Trevor Potter is an unlikely repeat guest for a late-night comedy show. As the former chairman of the Federal Election Commission, the courtly Washington lawyer is a leading expert on campaign finance law — not the kind of material that generates a lot of laughs. So the fact that he’s appeared seven times on “The Colbert Report” in the last year, helping host Stephen Colbert set up his own “super PAC” as part of a mischievous political parody, underscores an unexpected development in the 2012 presidential race: Super PACs have seized the zeitgeist.
An indirect outgrowth of the Supreme Court ruling in the 2010 Citizens United case, the independent political groups have mushroomed in the last year. They are now dominating not just the action in key primary states such as South Carolina, but the political conversation. In the last month, the number of Google searches for the term “super PAC” was about five times higher than the last year’s monthly average.
Spending by such organizations has exceeded $27 million already this year, according to the FEC, much of it going to biting television ads. Pummeled by super PACs aligned with their rivals, the Republican presidential contenders are now loudly denouncing their influence.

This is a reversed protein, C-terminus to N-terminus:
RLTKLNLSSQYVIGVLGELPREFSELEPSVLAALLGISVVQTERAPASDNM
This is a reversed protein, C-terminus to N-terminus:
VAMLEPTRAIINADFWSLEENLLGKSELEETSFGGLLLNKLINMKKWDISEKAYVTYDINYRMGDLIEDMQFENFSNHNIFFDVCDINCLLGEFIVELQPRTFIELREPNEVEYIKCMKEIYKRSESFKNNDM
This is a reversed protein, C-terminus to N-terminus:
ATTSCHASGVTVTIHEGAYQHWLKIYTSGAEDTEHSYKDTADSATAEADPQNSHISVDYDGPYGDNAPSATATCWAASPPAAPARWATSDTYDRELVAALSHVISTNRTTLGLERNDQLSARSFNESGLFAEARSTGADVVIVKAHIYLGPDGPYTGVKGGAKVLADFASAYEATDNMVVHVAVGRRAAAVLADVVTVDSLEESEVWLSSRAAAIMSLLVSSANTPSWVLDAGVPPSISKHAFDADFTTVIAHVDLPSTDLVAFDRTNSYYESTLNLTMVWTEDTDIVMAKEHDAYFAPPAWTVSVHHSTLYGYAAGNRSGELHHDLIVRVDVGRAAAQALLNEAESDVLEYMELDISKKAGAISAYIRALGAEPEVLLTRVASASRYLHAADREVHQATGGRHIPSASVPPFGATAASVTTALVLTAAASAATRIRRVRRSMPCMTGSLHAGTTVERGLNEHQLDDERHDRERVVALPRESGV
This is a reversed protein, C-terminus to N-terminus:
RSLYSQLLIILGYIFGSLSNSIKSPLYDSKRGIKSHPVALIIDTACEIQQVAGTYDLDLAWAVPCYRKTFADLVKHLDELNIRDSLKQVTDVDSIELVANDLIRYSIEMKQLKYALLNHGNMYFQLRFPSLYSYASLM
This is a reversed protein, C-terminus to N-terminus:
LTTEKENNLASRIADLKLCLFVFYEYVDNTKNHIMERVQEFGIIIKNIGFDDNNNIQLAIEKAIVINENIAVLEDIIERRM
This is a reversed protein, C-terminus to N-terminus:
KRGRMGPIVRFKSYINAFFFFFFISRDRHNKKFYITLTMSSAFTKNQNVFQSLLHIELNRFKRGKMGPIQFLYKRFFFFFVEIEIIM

Former Massachusetts Gov. Mitt Romney said in recent days that all of the candidates wished the outside organizations would disappear and that their outsized sway was “a very bad idea.” Former House Speaker Newt Gingrich was forced to disavow an error-riddled documentary aired by a super PAC run by his former aides, while he and former Pennsylvania Sen. Rick Santorum have had to defend themselves against attacks by Restore Our Future, a pro-Romney super PAC. At a campaign stop in Columbia, S.C., this week, Santorum accused Romney of sending “his henchmen” to spread disinformation.
Full Article: ‘Super PACs’ dominate the political landscape – latimes.com.